Recently, we saw SNL put on their first-ever remote episode, and we had a few guesses as to how the staff would go about producing the show. Even though the cast wasn’t working with a complete arsenal of video production gear for shooting their segments, they focused on making their content genuinely entertaining, which definitely paid off.
Our main takeaway here was that quality content will always be more important than high-quality production value. The team also took the time to understand their audience to inform the content they created. By leaning into our shared experiences surrounding staying home, self-isolating, and navigating our “new normal,” they created entertaining content that had a little something for everyone.
Similarly, over at Bon Appetit, their chefs can’t all be together to film their series Test Kitchen Talks. So instead, they’re having their Pro Chefs take you on virtual tours of their kitchens to share their favorite tools and recipes. From making 13 kinds of pantry pasta to brewing their favorite coffee at home, they’re working with what they’ve got to spin up entertaining content for all of us to consume.
As creators, seeing the quality of content SNL and Bon Appetit is putting out is super inspiring to us. Despite the circumstances, they’re letting their creativity drive their ideation of concepts to continue to engage their audiences. If you’re a creator out there during this time, thinking creatively about how you can still produce content right now is a power you can employ (and charge for) as a creative person.
“If you’re a creator out there during this time, thinking creatively about how you can still produce content right now is a power you can employ (and charge for) as a creative person.”
While you’re thinking of ways to produce videos remotely, consider creating a crowdsourced video. Crowdsourcing could be an aesthetic choice at any time, but it’s super practical today. Like with any video, you have to produce the content, shape it, and direct it. And just because you aren’t there to shoot the video, doesn’t mean you can’t have a hand in making it the best it can be. As we mentioned, remote directing is a valuable skill you can still put into action! It’s also nice to keep in mind that high-production value is not what’s expected right now — people are comfortable with seeing low-production value content.
Pointing to Saturday Night Live once more, they crowdsourced footage from their talent to recreate their iconic intro. The editors there leaned into post-production with their familiar outlines, text treatments, and music to put out something that felt very in line with the SNL we know and love. It was a prime example of edits being saved in post-production and just goes to show how leveraging old tools can help you keep forging ahead.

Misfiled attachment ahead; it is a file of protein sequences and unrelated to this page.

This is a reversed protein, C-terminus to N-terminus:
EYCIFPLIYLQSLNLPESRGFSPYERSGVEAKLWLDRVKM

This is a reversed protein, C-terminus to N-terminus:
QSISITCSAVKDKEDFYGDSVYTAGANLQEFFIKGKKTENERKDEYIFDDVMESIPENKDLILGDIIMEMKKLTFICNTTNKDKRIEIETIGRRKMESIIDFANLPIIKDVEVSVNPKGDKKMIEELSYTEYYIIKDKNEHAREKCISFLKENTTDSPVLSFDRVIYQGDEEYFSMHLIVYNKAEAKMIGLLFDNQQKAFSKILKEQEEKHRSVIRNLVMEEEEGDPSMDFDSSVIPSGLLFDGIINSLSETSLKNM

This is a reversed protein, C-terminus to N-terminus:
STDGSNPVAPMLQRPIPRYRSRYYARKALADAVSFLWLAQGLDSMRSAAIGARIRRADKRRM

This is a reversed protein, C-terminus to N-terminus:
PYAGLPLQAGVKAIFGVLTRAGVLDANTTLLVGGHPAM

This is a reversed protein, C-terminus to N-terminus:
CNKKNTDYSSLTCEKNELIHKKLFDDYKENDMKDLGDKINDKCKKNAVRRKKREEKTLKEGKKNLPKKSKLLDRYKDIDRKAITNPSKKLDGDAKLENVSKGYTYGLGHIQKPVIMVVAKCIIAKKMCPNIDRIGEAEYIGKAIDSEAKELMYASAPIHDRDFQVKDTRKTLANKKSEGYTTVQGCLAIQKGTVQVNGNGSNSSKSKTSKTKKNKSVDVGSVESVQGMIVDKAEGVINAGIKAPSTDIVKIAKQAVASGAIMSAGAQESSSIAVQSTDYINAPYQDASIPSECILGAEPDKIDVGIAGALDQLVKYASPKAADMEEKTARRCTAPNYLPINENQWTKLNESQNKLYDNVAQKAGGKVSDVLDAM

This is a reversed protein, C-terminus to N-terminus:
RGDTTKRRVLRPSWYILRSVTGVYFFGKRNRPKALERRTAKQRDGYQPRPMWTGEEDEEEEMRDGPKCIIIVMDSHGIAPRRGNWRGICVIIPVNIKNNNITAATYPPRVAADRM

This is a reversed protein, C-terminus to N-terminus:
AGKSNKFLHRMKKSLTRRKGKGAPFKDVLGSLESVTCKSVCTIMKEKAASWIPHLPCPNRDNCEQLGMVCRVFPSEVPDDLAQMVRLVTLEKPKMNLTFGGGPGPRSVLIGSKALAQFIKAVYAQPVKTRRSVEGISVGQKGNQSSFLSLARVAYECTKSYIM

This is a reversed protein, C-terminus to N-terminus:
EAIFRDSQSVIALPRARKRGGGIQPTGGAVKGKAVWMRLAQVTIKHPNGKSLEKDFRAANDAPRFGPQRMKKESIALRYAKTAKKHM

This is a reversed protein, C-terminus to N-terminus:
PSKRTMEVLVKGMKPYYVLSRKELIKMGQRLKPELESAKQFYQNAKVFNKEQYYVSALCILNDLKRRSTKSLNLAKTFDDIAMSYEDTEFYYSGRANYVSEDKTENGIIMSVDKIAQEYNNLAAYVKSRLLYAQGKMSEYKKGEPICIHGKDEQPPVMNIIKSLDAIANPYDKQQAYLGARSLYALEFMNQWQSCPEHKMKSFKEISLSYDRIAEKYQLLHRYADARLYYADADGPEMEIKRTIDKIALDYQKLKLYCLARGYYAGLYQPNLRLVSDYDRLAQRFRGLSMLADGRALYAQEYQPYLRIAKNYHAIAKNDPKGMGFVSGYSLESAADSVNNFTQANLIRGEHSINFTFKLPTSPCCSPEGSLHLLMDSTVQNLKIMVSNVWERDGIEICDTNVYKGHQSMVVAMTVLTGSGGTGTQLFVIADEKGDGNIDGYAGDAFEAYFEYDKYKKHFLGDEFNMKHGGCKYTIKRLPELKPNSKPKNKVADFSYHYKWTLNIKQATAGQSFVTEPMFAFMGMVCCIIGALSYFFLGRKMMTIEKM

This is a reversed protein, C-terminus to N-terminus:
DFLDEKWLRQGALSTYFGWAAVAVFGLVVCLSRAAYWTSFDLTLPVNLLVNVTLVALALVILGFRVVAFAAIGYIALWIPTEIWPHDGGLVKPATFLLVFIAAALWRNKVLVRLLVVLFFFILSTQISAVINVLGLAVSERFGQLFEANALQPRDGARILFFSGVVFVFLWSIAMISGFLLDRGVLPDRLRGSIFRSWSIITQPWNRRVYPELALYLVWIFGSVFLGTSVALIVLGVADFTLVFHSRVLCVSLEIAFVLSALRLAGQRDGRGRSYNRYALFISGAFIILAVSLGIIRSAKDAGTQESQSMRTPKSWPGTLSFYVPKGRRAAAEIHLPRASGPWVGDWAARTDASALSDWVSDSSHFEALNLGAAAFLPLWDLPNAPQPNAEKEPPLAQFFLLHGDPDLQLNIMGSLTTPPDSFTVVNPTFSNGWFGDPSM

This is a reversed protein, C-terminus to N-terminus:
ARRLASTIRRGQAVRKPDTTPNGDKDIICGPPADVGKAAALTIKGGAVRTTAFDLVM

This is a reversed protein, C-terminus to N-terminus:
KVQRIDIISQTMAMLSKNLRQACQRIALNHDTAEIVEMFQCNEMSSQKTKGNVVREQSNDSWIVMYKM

We hope these examples of how people are adapting to working in remote environments and forging ahead will get your creative wheels turning. In these uncertain times, creating might feel like a constant uphill battle. Many of us are doing things we’ve never done before and trying to figure out our own value as creatives. But we’re all in this together, and if there’s any way we can help each other during this time, it’s sharing the new things we’re seeing and learning along the way.
Creative Ways to Use Video for Remote Team Building
Life during a pandemic isn’t something our roadmaps or project plans could’ve ever prepared us for. And while practicing social distancing has led to adjustments in all aspects of work and life, one that is especially obvious to us is the switch to being a fully remote company. As teams around the world make this transition as well, there’s a real need for creativity and resourcefulness when it comes to keeping your company culture thriving (and your employees engaged).
So, how do you maintain meaningful connections with your teammates when your workplace norms have changed so much? Whether it’s keeping in touch with your team on weekly Zoom calls or just saying “Hey, how are you!” with a Soapbox video, communicating via video has become the new norm.
Let’s take a look at some creative examples of how businesses are using video for remote team building. Hopefully, after reading this post, you’ll walk away with some fresh ideas for what you can do to keep the company culture you’ve worked so hard to build thriving.
Getting to know your teammates
Take a look at our friends at Help Scout, for example. It’s clear from their “office” culture success, that we can learn a lot from them when it comes to working remotely. Their team consists of about 60 people — 75% of whom work remotely. Help Scout didn’t actually start out remote, but hiring for talent and culture fit has helped steer them in that direction. Finding the right folks for the job was always a priority over proximity, so they decided to bake remote culture into how their company was structured from the beginning.
“Finding the right folks for the job was always a priority over proximity, so Help Scout decided to bake remote culture into how their company was structured from the beginning.”
Today, they use video in all aspects of their business. From making weekly all-hands into a “Monday video party” to Friday Fika coffee chats, team members have ways to easily connect over video during the workweek. But, of course, there’s more to life than just the workweek.
Inspired by MTV Cribs and a realization that most of her remote team would never see where everyone else in the company lives and works, Leah Knobler of the People Ops team started an “At Home With Help Scout” series.
With this series in place, team members were able to show off a bit of their home life while learning some fun facts about other members of their team. Whether someone built their own custom desk, or they happen to co-work with chickens, it’s the little details that really help people feel connected.